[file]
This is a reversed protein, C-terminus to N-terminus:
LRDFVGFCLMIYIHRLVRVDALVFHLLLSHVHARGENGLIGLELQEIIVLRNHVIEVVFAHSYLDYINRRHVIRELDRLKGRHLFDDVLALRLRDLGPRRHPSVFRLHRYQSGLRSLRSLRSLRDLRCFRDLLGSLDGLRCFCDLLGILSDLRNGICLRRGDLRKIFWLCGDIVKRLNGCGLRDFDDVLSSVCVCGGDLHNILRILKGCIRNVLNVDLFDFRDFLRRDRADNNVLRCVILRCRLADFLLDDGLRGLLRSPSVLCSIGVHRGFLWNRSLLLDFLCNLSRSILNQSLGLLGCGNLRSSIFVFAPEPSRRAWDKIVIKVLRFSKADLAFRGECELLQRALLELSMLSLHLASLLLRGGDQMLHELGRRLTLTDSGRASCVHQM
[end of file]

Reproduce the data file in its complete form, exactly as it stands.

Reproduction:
This is a reversed protein, C-terminus to N-terminus:
LRDFVGFCLMIYIHRLVRVDALVFHLLLSHVHARGENGLIGLELQEIIVLRNHVIEVVFAHSYLDYINRRHVIRELDRLKGRHLFDDVLALRLRDLGPRRHPSVFRLHRYQSGLRSLRSLRSLRDLRCFRDLLGSLDGLRCFCDLLGILSDLRNGICLRRGDLRKIFWLCGDIVKRLNGCGLRDFDDVLSSVCVCGGDLHNILRILKGCIRNVLNVDLFDFRDFLRRDRADNNVLRCVILRCRLADFLLDDGLRGLLRSPSVLCSIGVHRGFLWNRSLLLDFLCNLSRSILNQSLGLLGCGNLRSSIFVFAPEPSRRAWDKIVIKVLRFSKADLAFRGECELLQRALLELSMLSLHLASLLLRGGDQMLHELGRRLTLTDSGRASCVHQM